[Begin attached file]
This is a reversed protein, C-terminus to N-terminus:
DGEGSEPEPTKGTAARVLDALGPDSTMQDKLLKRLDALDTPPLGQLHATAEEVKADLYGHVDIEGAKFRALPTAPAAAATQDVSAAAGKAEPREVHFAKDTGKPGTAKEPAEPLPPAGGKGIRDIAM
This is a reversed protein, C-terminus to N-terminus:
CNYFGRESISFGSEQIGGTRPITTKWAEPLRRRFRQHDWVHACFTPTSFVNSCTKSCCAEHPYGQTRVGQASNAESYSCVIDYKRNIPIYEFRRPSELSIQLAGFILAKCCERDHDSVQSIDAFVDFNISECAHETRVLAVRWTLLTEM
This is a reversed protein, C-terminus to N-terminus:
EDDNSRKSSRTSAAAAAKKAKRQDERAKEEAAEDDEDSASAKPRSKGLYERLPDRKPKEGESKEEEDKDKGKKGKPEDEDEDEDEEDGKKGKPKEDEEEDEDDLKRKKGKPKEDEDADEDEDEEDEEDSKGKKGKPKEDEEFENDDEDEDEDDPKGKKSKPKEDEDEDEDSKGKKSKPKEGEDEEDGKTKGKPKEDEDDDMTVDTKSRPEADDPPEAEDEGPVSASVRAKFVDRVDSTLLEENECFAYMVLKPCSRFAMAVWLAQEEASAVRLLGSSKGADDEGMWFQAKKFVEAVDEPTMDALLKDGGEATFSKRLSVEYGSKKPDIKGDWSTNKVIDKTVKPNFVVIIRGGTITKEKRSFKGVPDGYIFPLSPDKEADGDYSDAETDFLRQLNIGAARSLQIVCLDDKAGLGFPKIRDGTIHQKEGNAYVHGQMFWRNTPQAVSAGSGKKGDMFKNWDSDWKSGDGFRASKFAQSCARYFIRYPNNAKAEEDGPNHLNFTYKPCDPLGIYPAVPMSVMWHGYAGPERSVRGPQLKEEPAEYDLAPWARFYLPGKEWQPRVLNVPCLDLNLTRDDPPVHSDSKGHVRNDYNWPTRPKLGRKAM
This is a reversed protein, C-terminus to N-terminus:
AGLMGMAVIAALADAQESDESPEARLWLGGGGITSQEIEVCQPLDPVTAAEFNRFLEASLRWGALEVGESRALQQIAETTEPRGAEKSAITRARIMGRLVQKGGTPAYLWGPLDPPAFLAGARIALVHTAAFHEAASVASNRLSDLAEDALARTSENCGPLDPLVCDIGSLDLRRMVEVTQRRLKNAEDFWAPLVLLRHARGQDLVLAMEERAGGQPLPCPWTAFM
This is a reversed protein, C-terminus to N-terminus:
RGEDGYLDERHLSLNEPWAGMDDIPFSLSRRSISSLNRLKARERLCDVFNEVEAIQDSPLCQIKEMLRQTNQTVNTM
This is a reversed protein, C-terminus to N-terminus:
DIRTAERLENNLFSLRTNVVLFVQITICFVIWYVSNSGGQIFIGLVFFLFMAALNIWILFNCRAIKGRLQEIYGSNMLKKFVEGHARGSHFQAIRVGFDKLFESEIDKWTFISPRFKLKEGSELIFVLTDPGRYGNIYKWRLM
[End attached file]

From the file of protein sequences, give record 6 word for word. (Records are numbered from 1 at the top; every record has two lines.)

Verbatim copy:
This is a reversed protein, C-terminus to N-terminus:
DIRTAERLENNLFSLRTNVVLFVQITICFVIWYVSNSGGQIFIGLVFFLFMAALNIWILFNCRAIKGRLQEIYGSNMLKKFVEGHARGSHFQAIRVGFDKLFESEIDKWTFISPRFKLKEGSELIFVLTDPGRYGNIYKWRLM